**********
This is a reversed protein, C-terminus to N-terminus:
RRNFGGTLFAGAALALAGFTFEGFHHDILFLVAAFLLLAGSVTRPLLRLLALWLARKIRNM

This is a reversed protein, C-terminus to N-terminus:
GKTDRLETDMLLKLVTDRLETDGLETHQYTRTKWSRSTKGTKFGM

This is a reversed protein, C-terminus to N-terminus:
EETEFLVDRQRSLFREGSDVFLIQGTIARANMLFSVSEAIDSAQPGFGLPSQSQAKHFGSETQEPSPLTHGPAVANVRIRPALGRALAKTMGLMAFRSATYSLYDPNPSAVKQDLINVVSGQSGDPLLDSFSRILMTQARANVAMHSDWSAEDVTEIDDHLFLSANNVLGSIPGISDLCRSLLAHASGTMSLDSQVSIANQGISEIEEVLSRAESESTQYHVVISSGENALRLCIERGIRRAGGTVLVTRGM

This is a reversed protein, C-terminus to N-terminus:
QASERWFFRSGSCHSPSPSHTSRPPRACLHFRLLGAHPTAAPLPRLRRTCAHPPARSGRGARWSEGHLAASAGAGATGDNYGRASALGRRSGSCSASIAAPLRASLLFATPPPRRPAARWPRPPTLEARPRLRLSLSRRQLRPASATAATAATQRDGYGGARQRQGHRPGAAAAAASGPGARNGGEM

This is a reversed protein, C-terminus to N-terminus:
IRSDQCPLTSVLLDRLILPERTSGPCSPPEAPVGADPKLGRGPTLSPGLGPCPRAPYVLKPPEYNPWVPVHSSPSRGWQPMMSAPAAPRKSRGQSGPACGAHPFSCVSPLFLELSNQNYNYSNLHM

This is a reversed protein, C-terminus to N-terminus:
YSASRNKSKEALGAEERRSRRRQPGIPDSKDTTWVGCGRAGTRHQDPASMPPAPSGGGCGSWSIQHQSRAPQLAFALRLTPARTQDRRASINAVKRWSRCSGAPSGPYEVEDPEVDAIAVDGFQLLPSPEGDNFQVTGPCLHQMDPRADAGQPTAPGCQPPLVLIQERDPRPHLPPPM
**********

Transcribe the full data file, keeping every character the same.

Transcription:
This is a reversed protein, C-terminus to N-terminus:
RRNFGGTLFAGAALALAGFTFEGFHHDILFLVAAFLLLAGSVTRPLLRLLALWLARKIRNM

This is a reversed protein, C-terminus to N-terminus:
GKTDRLETDMLLKLVTDRLETDGLETHQYTRTKWSRSTKGTKFGM

This is a reversed protein, C-terminus to N-terminus:
EETEFLVDRQRSLFREGSDVFLIQGTIARANMLFSVSEAIDSAQPGFGLPSQSQAKHFGSETQEPSPLTHGPAVANVRIRPALGRALAKTMGLMAFRSATYSLYDPNPSAVKQDLINVVSGQSGDPLLDSFSRILMTQARANVAMHSDWSAEDVTEIDDHLFLSANNVLGSIPGISDLCRSLLAHASGTMSLDSQVSIANQGISEIEEVLSRAESESTQYHVVISSGENALRLCIERGIRRAGGTVLVTRGM

This is a reversed protein, C-terminus to N-terminus:
QASERWFFRSGSCHSPSPSHTSRPPRACLHFRLLGAHPTAAPLPRLRRTCAHPPARSGRGARWSEGHLAASAGAGATGDNYGRASALGRRSGSCSASIAAPLRASLLFATPPPRRPAARWPRPPTLEARPRLRLSLSRRQLRPASATAATAATQRDGYGGARQRQGHRPGAAAAAASGPGARNGGEM

This is a reversed protein, C-terminus to N-terminus:
IRSDQCPLTSVLLDRLILPERTSGPCSPPEAPVGADPKLGRGPTLSPGLGPCPRAPYVLKPPEYNPWVPVHSSPSRGWQPMMSAPAAPRKSRGQSGPACGAHPFSCVSPLFLELSNQNYNYSNLHM

This is a reversed protein, C-terminus to N-terminus:
YSASRNKSKEALGAEERRSRRRQPGIPDSKDTTWVGCGRAGTRHQDPASMPPAPSGGGCGSWSIQHQSRAPQLAFALRLTPARTQDRRASINAVKRWSRCSGAPSGPYEVEDPEVDAIAVDGFQLLPSPEGDNFQVTGPCLHQMDPRADAGQPTAPGCQPPLVLIQERDPRPHLPPPM